The biggest meta analytical study concerning mindfulness based cognitive therapy for recurrent depression was published in an article by JAMA Psychiatry yesterday, proving that mindfulness based cognitive therapy (MBCT) is in fact linked to reducing recurrent symptoms in depressed patients compared with other alternative treatments. The article was a review of Kuyken et al’s study that was published in Lancet in 2015. Mindfulness based cognitive therapy has particularly proven to be effective for those suffering from recurrent depression and has secured its position as an alternative treatment method in the field of psychiatry.

The study involved data analysis of 1,258 patients from nine randomized clinical trials of MBCT over a period of 60-week follow-up conducted in the UK, Belgium, Canada, the Netherlands and Switzerland. Some 944 of the participants were female and the mean age of the 1,258 patients was 47.1 years while the mean age of onset was 26 years with 57.8 percent of them previously been a part of a depressive episode. Out of the complete data set of 1,258 participants, 636 had qualifications before degree level, 509 had at least degree level qualifications and 85 had no qualifications. Furthermore, 726 were married or had a partner, 279 were divorced, separated or widowed and 234 were single.

Results demonstrate how MBCT can be used as an effective treatment option in treating depression. Both 2 stage and 1 stage meta analyses were used and results revealed that during the nine trials and 60-week follow-up, those who had received MBCT treatment had a 38% relapse rate whereas the control group which did not receive MBCT had a 49% relapse rate. Socio demographic and psychiatric variables such as age of onset, marital status and number of previous episodes were also closely studied and it was found that all these variables were significantly associated with a risk of relapse within 60 weeks. No participant reported side effects.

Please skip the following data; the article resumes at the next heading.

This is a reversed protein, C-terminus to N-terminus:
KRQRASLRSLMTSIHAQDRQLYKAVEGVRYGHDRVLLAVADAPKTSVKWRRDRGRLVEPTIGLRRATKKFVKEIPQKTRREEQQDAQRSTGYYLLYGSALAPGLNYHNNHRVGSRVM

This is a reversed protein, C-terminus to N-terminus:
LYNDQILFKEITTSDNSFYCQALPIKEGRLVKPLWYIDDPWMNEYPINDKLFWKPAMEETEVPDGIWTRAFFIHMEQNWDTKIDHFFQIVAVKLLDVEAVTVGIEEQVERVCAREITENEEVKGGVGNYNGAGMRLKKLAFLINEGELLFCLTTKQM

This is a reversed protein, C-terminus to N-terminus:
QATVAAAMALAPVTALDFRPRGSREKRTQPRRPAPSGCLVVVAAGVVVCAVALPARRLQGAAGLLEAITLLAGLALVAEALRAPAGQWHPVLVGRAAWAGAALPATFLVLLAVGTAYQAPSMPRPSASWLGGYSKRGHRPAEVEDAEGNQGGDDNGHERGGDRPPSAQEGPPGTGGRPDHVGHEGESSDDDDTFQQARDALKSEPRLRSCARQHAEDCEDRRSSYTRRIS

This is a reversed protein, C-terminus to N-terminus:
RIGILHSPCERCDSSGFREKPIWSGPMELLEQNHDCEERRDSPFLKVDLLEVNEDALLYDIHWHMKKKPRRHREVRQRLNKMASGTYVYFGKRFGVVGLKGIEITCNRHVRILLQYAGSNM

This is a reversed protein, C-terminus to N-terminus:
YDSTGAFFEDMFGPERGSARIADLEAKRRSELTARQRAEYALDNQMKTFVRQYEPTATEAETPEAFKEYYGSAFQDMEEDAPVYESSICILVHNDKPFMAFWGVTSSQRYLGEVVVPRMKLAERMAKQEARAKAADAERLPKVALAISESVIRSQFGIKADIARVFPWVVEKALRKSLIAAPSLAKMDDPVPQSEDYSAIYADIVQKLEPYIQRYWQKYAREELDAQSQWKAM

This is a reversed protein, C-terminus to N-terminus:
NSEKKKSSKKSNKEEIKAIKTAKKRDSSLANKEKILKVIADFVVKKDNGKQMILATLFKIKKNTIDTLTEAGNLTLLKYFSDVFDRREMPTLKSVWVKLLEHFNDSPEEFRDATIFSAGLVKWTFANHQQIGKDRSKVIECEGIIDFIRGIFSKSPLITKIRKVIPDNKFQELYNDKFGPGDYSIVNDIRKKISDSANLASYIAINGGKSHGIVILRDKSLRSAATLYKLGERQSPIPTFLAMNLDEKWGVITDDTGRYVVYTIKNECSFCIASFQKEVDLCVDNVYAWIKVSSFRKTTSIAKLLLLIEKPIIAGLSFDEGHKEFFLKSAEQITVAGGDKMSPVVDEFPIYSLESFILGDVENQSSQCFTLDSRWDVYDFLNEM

Even with numerous treatment options, the rate of relapse in depression is still very high. Lead author of the study Willem Kuyken, from University of Oxford, says, ‘Depression is a recurrent disorder. Without ongoing treatment, as many as four out of five people with depression relapse at some point.’ MBCT helps those with recurrent relapses by making them recognize the triggers and thoughts and feelings which lead to the relapse and helps them in reducing their symptoms. It was found that those who had severe symptoms right before treatment responded better than those who were suffering from mild or moderate symptoms.